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Alfa Addition Meets Demand for Housing in Ashland, Oregon

Submitted by Anonymous (not verified) on







By 1910, Ashland, Ore., was primed for growth, with a population topping 5,000, a clean water supply, sewage systems and a hospital.  Landed families were turning property over to developers for quick sales.
The large home at 1068 East Main Street, built by J.C. Emerick in 1908 and sold a year later to George Morse, served as the corner of the Alfa Addition, platted by Morse for residential development in 1909. In August, the Mail Tribune advertised the Alfa Addition lots by inviting the public for ice cream and music. Developers asked for 20 percent down and 10 percent quarterly.
E.K. Anderson installed his daughter Lena Anderson Phillips in the home, and later Anderson’s granddaughter, Vetabelle Anderson Phillips Carter came to live there, hence its name, the Emerick-Phillips House.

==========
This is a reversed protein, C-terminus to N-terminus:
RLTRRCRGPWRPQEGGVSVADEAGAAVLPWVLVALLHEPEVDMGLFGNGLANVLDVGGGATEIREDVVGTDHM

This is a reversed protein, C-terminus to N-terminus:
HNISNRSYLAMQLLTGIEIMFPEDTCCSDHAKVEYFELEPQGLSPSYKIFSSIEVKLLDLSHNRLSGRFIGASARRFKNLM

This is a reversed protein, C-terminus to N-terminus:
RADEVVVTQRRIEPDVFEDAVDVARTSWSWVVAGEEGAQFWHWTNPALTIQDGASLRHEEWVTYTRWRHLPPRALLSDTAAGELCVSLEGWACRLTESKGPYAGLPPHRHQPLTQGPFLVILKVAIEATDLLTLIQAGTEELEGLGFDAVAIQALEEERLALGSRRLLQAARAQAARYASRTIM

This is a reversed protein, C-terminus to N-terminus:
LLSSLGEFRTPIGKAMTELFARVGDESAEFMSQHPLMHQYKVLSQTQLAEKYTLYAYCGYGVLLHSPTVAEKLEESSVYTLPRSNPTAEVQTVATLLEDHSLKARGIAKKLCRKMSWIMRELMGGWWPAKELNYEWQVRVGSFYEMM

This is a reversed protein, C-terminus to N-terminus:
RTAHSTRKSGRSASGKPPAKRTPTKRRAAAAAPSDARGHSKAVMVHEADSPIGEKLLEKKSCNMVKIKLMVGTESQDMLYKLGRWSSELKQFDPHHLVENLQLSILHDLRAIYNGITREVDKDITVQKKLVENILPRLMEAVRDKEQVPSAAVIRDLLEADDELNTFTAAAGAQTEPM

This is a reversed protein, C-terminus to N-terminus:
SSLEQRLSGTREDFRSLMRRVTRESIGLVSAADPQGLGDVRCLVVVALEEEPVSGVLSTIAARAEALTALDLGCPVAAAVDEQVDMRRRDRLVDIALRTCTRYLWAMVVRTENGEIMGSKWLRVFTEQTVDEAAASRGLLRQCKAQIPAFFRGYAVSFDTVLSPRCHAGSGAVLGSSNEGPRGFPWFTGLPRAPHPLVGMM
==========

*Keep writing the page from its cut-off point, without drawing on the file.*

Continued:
The house adjoined to two other buildings, a shed built in 1872, perhaps by Eber Emery and a farmhouse built in 1872 by Stephen Gum or perhaps Abraham Bish. 
Paulena Phillips Carter Verzeano sold the family property in 2017.  The home will be moved in 2018 to make room for high density housing.  The two attached structures will be removed.
Sources: Atwood, Kay. The Emerick-Phillips House. State of Oregon Inventory of Historic Properties, 1985.
City of Ashland, Oregon. Planning Department. Planning Action PA-2017-01059 re 1068 East Main Street. Planning Commission meeting Tuesday July 11, 2017.; Mail Tribune, 1 Aug., 1909, page 2.


Maureen Flanagan Battistella